Americans are spending, which is one reason Friday’s jobs report came in unexpectedly strong.

Unfortunately, much of that spending is being put on plastic.

Credit card debt jumped 18.5% in the fourth quarter from a year before to a record $931 billion, according to the credit agency TransUnion.

The average balance rose to $5,805.

This is understandable. With consumer prices at the highest level in decades, millions of households are getting by paycheck to paycheck, and are increasingly forced to borrow just to put food on the table.

The problem is that interest rates have steadily risen over the last year as the Federal Reserve has moved aggressively to cool the economy and rein in inflation.

This means you’re probably paying close to 20% interest on that $5,805 card balance — and that’s a recipe for trouble.

Bankrate crunched the numbers and determined that if you made minimum payments each month, it would take more than 17 years to pay off your debt and cost more than $8,213 in interest.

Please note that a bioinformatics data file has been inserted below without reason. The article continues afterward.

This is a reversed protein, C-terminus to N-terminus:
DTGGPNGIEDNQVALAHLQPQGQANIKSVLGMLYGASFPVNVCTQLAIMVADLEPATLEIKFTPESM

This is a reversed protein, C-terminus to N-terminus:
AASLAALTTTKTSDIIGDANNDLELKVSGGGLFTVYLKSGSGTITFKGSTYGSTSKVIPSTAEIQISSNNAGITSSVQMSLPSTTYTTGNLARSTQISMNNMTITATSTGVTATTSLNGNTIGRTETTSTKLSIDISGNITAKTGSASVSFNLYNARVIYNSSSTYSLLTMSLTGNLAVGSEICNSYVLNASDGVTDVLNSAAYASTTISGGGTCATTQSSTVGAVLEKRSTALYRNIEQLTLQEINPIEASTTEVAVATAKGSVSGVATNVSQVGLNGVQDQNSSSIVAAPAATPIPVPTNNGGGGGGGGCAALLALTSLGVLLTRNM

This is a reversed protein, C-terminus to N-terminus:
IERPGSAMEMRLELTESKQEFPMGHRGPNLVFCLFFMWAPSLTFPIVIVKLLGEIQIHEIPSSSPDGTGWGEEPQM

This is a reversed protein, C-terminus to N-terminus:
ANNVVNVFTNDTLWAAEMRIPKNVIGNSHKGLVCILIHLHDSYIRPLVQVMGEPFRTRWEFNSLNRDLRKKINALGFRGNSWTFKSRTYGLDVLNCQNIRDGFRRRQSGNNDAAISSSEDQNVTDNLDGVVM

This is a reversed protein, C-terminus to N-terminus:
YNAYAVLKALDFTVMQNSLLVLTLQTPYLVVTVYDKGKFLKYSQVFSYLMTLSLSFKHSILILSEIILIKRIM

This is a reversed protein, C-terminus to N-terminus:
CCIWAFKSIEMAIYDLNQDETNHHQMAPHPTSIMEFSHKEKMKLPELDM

It’s difficult to tell people scrambling financially to tighten their belts, but that’s the unavoidable advice under the current circumstances.

Debt is like a chronic disease. Left untreated, it just gets worse.

And you don’t want to go there.

That’s not to say you have to pay off your balance right away. But it’s important not to worsen things. And it’s equally important to start easing your financial obligations.

If possible, try to avoid minimum monthly payments. They just prolong the pain.

Strive to pay off your balance each month. If that’s impossible, ask your bank or lender about possible payment plans that may come with lower interest rates.

Also consider seeking guidance from a credit counselor, who can help get spending under control.

These are tough times for many consumers. Running up bills doesn’t help.